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Saturday, December 3, 2011


     scott freeman, jeanette williams, johnny williams

     scott freeman, brandy miller, edwin lacy

              jeanette williams

              johnny williams

              scott freeman

     willard gayheart

     scott freeman, brandy miller, edwin lacy, jeanette williams, johnny williams

All the way to Woodlawn this evening just after dark I saw something in the sky above Galax. It had 2 white lights and one blue light above white light on the right. It didn't move. I watched all the way until getting close to Galax it was overhead and I couldn't see it for the car roof. Galax was having a parade this evening, causing me to wonder if it might be a blimp or something having to do with the parade. That didn't quite satisfy. It wasn't stars, because the sky was overcast and no stars were showing. These lights I saw were this side of the clouds. On the way home 4 hours later I saw it again (first time, 5:30 - 6:30, second time 9:30 - 10:30), this time looking like it was over Sparta. As I approached Sparta, it looked to be more like over Cherry Lane and possibly on its way in super slow motion, 10 mph or less, toward Elkin. (I imagine it's over Elkin now as I write) I looked for every kind of way I could call it something besides a UFO, but couldn't find it. It wasn't a helicopter, didn't appear to be a blimp and didn't look like a balloon either. I took two photos of it. It appears as a tiny dot. Enlarge it and there comes a time just before it turns into a pattern of square pixels I can see the 2 white lights and the blue light like what I saw. I can't make out anything but the lights, but it looked awfully much like one thing only. I've not spotted one in awhile. I'm glad to see they're still around.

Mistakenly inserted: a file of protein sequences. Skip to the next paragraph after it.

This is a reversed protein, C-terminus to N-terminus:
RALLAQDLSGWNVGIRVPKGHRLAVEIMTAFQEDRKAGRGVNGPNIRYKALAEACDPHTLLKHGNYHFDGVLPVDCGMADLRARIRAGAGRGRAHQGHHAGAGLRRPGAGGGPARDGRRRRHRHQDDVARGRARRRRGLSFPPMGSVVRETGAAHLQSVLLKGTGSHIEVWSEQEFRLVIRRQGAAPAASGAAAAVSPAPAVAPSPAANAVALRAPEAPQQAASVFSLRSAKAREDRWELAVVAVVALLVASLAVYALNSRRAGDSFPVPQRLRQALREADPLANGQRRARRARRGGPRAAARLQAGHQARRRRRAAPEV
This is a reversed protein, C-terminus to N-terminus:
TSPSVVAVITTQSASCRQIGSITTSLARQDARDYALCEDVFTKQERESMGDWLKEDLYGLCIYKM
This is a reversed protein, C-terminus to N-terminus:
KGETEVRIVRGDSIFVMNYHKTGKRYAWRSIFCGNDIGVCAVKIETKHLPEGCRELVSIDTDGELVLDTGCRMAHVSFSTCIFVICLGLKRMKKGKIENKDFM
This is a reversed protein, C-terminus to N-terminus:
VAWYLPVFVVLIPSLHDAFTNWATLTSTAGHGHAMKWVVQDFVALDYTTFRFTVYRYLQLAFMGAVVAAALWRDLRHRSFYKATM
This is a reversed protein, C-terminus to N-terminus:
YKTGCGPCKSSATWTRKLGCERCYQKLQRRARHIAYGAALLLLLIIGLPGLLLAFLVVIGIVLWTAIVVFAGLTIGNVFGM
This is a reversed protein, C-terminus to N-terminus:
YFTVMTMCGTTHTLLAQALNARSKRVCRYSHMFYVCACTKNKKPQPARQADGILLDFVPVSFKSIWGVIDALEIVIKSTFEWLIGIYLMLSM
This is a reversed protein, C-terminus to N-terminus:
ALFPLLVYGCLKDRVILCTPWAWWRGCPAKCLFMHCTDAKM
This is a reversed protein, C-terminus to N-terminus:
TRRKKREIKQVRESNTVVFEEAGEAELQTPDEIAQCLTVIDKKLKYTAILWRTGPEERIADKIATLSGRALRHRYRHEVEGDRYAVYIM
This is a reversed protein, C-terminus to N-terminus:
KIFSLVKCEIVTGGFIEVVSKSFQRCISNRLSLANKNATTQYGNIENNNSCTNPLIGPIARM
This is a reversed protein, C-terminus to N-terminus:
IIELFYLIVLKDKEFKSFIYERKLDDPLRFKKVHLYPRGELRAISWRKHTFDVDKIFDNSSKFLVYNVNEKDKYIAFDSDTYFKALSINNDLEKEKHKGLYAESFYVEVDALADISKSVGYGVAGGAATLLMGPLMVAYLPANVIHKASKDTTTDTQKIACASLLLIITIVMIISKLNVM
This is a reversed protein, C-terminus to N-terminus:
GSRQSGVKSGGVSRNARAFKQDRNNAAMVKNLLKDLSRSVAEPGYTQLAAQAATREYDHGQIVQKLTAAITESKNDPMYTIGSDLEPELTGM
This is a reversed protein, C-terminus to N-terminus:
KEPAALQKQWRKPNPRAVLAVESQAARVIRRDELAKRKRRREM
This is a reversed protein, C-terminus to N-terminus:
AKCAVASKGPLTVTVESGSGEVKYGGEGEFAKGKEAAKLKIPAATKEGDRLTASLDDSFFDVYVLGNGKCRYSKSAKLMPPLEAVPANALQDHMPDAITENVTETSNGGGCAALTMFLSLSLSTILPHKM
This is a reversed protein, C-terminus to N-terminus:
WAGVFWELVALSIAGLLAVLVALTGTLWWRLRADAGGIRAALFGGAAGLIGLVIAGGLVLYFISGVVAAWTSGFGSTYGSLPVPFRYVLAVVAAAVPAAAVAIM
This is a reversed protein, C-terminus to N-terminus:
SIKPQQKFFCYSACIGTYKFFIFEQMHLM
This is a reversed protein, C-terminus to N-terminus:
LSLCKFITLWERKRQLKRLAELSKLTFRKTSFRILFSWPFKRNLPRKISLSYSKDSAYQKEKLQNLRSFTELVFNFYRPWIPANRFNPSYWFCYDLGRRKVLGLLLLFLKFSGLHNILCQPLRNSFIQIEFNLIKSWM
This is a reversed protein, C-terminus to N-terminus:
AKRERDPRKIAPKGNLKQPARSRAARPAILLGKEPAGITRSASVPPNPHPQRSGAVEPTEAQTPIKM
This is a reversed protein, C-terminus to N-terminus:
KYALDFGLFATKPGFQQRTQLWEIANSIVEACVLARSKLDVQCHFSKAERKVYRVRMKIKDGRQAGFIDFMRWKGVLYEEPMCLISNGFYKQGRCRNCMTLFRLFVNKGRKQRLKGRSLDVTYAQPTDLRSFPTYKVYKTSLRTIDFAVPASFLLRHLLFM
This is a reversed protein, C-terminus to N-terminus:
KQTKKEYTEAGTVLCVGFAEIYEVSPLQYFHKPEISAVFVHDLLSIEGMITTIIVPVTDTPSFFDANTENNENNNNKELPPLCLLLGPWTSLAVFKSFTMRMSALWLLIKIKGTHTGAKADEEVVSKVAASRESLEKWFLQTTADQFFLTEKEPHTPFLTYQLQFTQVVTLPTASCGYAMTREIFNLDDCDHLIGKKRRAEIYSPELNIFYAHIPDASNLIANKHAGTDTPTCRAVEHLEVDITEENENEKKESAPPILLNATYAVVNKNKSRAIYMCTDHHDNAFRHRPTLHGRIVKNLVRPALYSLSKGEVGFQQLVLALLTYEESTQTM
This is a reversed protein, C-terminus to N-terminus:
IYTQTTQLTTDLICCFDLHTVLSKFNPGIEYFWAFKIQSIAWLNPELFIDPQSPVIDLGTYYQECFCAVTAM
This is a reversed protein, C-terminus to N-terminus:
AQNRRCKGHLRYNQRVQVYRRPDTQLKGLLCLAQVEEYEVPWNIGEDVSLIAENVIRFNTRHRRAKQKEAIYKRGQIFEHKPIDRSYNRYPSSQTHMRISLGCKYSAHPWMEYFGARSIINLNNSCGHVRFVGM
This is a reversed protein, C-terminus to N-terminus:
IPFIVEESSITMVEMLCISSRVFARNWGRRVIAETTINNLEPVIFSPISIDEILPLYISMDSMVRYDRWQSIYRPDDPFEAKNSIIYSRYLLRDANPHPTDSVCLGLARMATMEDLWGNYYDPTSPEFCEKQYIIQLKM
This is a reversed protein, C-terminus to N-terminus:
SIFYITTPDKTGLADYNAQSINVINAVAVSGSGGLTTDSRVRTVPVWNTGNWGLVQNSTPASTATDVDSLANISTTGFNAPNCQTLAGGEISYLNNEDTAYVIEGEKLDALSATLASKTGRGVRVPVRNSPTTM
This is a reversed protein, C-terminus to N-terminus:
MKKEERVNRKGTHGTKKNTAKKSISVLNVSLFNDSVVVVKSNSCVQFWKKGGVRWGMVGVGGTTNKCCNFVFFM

It feels good to be in the presence of live bluegrass when it has good mountain drive played by mountain people. Johnny Williams is from Fries (pron freeze), Virginia, and they live now at Danville, Virginia, not too far north of Winston-Salem. Jeanette Williams band has made 10 or more cds and she won female bluegrass singer of the year in 2009. Jeanette plays the bass and sings. Her band is the Jeanette Williams band. Her website:   Willard and Scott opened the show with 2 songs like they always do. Then Scott played mandolin and sometimes fiddle with Jeanette on bass and Johnny rhythm guitar. They harmonize together nicely too. I thought I heard Jeanette say the three of them have recently recorded a an album of songs, the album due I think I remember February. I later confirmed it with Willard, and sure enough, the three of them have a "project." I already know it's going to be one super fine collection of music. Johnny and Jeanette laying down the rhythm and Scott tearing up his mandolin and fiddle, singing, Jeanette and Johnny singing. There's no way around it being anything but an incredible example of music from the Central Blue Ridge.